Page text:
Eight months after the founders signed the Declaration of Independence, Maryland sent its most battle-hardened fighting unit to the Eastern Shore to deal with a nest of British sympathizers.
Col. William Smallwood, commander of the 1st Maryland Regiment — the Maryland 400 — knew he’d be facing a recalcitrant bunch. But the depth of the Loyalists’ treacheries appalled him.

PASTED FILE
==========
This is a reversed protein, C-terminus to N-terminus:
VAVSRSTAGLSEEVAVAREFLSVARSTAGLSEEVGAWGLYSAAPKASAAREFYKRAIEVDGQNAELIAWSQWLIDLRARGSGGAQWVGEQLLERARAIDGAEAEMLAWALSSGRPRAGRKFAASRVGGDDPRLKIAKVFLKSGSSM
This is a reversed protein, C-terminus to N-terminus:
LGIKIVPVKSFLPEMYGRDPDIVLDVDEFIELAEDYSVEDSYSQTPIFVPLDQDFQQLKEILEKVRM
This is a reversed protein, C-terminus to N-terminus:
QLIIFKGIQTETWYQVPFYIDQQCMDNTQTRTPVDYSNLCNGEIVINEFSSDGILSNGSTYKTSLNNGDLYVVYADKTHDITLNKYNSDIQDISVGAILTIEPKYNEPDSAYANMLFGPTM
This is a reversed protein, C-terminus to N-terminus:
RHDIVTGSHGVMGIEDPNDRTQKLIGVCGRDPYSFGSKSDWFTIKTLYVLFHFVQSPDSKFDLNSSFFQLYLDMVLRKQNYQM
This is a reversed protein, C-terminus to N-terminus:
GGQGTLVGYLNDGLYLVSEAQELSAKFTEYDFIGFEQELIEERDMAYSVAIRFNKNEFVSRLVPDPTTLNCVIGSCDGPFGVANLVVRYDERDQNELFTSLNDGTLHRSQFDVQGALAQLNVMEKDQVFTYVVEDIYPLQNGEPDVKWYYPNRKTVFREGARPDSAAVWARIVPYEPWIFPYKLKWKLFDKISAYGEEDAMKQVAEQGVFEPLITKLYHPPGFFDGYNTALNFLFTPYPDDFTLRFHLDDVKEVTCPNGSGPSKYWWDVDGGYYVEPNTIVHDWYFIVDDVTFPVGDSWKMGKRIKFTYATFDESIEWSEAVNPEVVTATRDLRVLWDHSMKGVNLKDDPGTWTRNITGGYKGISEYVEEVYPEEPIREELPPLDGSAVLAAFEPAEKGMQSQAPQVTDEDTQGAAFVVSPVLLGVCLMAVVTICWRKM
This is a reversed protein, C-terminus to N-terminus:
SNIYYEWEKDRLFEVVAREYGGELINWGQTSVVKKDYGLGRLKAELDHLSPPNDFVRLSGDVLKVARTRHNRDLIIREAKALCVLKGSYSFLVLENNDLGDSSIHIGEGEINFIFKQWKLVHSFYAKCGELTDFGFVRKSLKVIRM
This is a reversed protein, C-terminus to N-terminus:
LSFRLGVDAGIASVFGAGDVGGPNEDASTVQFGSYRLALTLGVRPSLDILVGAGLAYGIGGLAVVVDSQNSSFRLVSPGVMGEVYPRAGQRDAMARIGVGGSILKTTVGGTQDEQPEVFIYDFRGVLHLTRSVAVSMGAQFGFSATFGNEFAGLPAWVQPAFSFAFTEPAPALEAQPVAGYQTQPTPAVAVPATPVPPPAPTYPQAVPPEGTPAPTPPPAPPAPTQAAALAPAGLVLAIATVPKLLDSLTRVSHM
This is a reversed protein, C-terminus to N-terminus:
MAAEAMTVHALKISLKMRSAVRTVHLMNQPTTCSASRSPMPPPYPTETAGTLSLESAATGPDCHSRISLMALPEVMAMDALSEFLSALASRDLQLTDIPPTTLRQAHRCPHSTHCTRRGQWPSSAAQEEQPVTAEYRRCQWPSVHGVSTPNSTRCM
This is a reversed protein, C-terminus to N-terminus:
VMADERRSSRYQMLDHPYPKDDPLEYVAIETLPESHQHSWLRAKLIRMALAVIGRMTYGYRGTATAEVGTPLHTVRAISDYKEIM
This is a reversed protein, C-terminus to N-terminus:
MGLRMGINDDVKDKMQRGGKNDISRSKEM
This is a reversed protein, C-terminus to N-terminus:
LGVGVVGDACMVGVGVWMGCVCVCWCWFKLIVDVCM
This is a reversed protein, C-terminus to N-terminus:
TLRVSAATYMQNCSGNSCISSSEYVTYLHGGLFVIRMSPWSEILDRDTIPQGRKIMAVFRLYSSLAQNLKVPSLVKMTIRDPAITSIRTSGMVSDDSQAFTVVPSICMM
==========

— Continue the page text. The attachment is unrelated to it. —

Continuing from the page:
There in Worcester County, he met men who had chopped down the Americans’ Liberty Poles and replaced them with the British flag, who helped British prisoners escape, and who openly drank to the Crown and the death of the Patriot movement.
“I am daily discovering persons who are not only now disaffected,...